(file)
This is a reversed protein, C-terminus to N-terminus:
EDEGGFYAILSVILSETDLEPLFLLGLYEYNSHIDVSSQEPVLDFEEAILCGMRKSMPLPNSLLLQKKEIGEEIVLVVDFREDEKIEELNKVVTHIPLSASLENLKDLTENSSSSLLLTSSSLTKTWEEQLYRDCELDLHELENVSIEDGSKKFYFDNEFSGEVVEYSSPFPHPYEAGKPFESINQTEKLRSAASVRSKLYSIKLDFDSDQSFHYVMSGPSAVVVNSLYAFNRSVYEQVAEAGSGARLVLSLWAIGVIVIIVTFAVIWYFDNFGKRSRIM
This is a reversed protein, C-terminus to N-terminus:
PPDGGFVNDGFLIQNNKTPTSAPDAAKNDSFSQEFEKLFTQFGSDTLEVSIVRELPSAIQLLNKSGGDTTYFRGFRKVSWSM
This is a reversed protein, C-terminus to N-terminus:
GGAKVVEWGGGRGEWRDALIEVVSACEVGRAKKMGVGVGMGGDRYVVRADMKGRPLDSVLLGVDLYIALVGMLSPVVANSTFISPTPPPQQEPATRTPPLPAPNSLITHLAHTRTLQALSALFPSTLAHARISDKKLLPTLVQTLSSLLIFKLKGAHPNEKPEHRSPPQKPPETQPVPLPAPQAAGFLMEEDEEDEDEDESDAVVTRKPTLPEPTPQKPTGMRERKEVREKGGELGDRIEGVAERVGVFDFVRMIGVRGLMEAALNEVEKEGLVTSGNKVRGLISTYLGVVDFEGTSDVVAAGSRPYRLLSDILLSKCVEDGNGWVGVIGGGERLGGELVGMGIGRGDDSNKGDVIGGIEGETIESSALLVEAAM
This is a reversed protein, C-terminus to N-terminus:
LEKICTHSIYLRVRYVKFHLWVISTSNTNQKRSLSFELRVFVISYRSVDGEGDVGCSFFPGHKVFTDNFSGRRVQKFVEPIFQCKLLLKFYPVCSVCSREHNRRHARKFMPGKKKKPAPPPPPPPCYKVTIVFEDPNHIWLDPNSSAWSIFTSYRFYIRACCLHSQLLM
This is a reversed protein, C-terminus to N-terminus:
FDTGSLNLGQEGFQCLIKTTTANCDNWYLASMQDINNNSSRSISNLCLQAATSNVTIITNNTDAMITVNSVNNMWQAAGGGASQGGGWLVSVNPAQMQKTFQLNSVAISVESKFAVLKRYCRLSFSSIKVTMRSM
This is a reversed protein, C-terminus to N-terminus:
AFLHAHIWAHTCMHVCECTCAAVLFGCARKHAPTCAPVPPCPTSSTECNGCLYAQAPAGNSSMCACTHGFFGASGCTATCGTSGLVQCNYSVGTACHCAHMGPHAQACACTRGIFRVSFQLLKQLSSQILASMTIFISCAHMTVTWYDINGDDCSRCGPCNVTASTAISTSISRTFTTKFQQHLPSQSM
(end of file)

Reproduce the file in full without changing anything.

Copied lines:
This is a reversed protein, C-terminus to N-terminus:
EDEGGFYAILSVILSETDLEPLFLLGLYEYNSHIDVSSQEPVLDFEEAILCGMRKSMPLPNSLLLQKKEIGEEIVLVVDFREDEKIEELNKVVTHIPLSASLENLKDLTENSSSSLLLTSSSLTKTWEEQLYRDCELDLHELENVSIEDGSKKFYFDNEFSGEVVEYSSPFPHPYEAGKPFESINQTEKLRSAASVRSKLYSIKLDFDSDQSFHYVMSGPSAVVVNSLYAFNRSVYEQVAEAGSGARLVLSLWAIGVIVIIVTFAVIWYFDNFGKRSRIM
This is a reversed protein, C-terminus to N-terminus:
PPDGGFVNDGFLIQNNKTPTSAPDAAKNDSFSQEFEKLFTQFGSDTLEVSIVRELPSAIQLLNKSGGDTTYFRGFRKVSWSM
This is a reversed protein, C-terminus to N-terminus:
GGAKVVEWGGGRGEWRDALIEVVSACEVGRAKKMGVGVGMGGDRYVVRADMKGRPLDSVLLGVDLYIALVGMLSPVVANSTFISPTPPPQQEPATRTPPLPAPNSLITHLAHTRTLQALSALFPSTLAHARISDKKLLPTLVQTLSSLLIFKLKGAHPNEKPEHRSPPQKPPETQPVPLPAPQAAGFLMEEDEEDEDEDESDAVVTRKPTLPEPTPQKPTGMRERKEVREKGGELGDRIEGVAERVGVFDFVRMIGVRGLMEAALNEVEKEGLVTSGNKVRGLISTYLGVVDFEGTSDVVAAGSRPYRLLSDILLSKCVEDGNGWVGVIGGGERLGGELVGMGIGRGDDSNKGDVIGGIEGETIESSALLVEAAM
This is a reversed protein, C-terminus to N-terminus:
LEKICTHSIYLRVRYVKFHLWVISTSNTNQKRSLSFELRVFVISYRSVDGEGDVGCSFFPGHKVFTDNFSGRRVQKFVEPIFQCKLLLKFYPVCSVCSREHNRRHARKFMPGKKKKPAPPPPPPPCYKVTIVFEDPNHIWLDPNSSAWSIFTSYRFYIRACCLHSQLLM
This is a reversed protein, C-terminus to N-terminus:
FDTGSLNLGQEGFQCLIKTTTANCDNWYLASMQDINNNSSRSISNLCLQAATSNVTIITNNTDAMITVNSVNNMWQAAGGGASQGGGWLVSVNPAQMQKTFQLNSVAISVESKFAVLKRYCRLSFSSIKVTMRSM
This is a reversed protein, C-terminus to N-terminus:
AFLHAHIWAHTCMHVCECTCAAVLFGCARKHAPTCAPVPPCPTSSTECNGCLYAQAPAGNSSMCACTHGFFGASGCTATCGTSGLVQCNYSVGTACHCAHMGPHAQACACTRGIFRVSFQLLKQLSSQILASMTIFISCAHMTVTWYDINGDDCSRCGPCNVTASTAISTSISRTFTTKFQQHLPSQSM